So what now? Visit us often and be on the lookout for exciting new content published on a weekly basis. Stay in the loop as we roll out new features, styles, designs, and product updates. And don’t be shy! We’re always happy to hear your thoughts, comments, and suggestions.

The S’s of Socialite – Screenless Connectivity

Socialite Schematic

 

This month, we proudly introduce a multi-post series called, “The S’s of Socialite,” which will guide you through the unique features of the Socialite. This week’s post focuses on the Socialite’s screenless connectivity, written by WiseWear’s Chief Technology Officer, Bennett Ibey.

Have you ever been in deep conversation with someone only to hear the cringe-inducing sound of their mobile phone? As they reach for that phone, you can feel their attention leaving you and the conversational energy drain. As you standby in suspended conversation, you inherently feel less important than that mobile device. As the interruption continues, you begin to resent the device, the person who sent the email, the internet in general, and mobile communication.

Unfortunately, as the conversation resumes, the depth and importance of the conversation, “the moment”, has been lost. While years ago, such actions would have been considered disrespectful and socially impolite, they have now become commonplace and even acceptable. All too often, our mobile devices get priority over people robbing us of face-to-face interaction filled with verbal and nonverbal emotion.

While, our mobile phones have transformed how we connect with each other and the world, they have made it more difficult to “detach” where deep attention and human interaction/intimacy are critical. Therefore, one technical challenge for companies designing wearable electronics is to retain the connectivity of a mobile device, but free the wearer from the mobile tether. We, at WiseWear, have intentionally avoided a “screen” on the Socialite to “de-tech” the user experience without “detaching” them from the world.

Using simple vibration patterns felt only by the user and invisible to bystanders, the wearer is discretely notified of important text, email, phone call, or calendar events allowing them to take action or ignore the notification invisibly. Personal settings within the mobile application can be set to only vibrate when your husband, son or daughter, work, or a close friend contact you avoiding the all-to-common social disruption of spam emails, unimportant texts, or unsolicited phone calls. This simple, yet intuitive connection to the world allows the wearer to truly embrace human interaction without relentless interruption, while knowing they are not missing important communication.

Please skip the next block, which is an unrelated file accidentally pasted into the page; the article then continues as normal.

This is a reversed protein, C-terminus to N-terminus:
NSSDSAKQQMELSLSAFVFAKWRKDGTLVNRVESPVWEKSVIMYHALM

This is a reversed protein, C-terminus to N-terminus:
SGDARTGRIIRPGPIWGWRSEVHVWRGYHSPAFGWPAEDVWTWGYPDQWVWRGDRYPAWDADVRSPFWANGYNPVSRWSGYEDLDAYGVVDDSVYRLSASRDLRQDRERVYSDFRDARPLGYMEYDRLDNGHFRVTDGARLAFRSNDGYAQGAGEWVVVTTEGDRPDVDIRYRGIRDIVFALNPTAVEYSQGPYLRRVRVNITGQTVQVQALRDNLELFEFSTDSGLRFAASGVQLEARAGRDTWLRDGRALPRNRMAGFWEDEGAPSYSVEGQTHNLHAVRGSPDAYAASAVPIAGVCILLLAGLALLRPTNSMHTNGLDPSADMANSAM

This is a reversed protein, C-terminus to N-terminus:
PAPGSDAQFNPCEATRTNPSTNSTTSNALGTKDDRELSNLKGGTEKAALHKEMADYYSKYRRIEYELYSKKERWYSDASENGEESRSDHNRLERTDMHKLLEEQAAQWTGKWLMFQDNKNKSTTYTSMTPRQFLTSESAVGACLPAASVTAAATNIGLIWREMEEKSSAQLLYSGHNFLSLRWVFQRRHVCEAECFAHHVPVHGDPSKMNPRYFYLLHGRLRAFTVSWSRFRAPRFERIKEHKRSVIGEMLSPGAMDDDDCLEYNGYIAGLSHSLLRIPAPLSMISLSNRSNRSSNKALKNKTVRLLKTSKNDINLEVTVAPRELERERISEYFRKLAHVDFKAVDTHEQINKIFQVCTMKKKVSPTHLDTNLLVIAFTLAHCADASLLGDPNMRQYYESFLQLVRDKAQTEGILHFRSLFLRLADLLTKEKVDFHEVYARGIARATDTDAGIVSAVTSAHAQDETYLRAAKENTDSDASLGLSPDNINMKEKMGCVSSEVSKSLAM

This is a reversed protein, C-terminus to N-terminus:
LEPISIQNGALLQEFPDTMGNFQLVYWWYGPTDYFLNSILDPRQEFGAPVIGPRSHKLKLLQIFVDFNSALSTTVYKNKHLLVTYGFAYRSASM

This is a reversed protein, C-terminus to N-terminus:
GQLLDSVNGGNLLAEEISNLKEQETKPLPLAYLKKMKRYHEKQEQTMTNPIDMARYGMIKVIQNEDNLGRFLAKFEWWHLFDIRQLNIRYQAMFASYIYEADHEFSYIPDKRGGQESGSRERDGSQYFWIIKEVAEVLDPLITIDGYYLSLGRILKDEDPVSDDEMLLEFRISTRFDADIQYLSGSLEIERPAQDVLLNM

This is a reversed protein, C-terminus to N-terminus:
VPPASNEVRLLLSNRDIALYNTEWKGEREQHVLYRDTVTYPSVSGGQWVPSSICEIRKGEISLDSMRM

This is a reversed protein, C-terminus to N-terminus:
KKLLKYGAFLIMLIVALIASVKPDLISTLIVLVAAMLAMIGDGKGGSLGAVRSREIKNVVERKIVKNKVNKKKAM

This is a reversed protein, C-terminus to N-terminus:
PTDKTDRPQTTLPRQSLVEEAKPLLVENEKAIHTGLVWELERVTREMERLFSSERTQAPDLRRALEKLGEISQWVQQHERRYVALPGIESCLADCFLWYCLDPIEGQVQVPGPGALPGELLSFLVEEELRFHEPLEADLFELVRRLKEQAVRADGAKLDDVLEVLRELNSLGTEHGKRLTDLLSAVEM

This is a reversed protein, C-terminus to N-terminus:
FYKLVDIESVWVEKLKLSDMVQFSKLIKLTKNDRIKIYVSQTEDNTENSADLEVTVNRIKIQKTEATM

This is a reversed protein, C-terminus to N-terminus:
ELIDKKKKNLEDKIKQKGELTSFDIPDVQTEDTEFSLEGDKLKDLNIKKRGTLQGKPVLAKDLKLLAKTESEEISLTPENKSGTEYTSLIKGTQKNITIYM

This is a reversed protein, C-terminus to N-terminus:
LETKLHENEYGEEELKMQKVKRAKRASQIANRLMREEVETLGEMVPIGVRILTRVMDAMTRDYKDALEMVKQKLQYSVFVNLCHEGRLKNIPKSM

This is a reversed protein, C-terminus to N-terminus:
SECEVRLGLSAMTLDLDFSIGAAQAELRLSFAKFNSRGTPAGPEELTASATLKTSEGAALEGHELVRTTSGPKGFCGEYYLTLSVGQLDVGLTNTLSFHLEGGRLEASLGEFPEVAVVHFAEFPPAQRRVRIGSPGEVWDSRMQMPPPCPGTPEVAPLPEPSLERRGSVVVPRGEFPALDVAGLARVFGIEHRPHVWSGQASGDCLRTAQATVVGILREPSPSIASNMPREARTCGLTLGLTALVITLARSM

Unfortunately, wrist worn screens do not circumvent this problem, they may actually exacerbate it making interruptions easier to respond to rather than manage. Current screened wearable devices just place another stylish social distraction into the arsenal to sabotage human social engagement. Having been around both mobile phones and smart watch technology for most of my adult life, I can assure you that staring at your wrist to read a text is not less annoying than picking up your phone. Both actions cause immeasurable disruption to human engagement and communicate to whomever you are speaking that they are not as important to you as whatever just happened on their phone. While many may disagree with my assertions regarding social disruption of mobile devices ask yourself this question: How do you feel when someone checks their watch during conversation with you?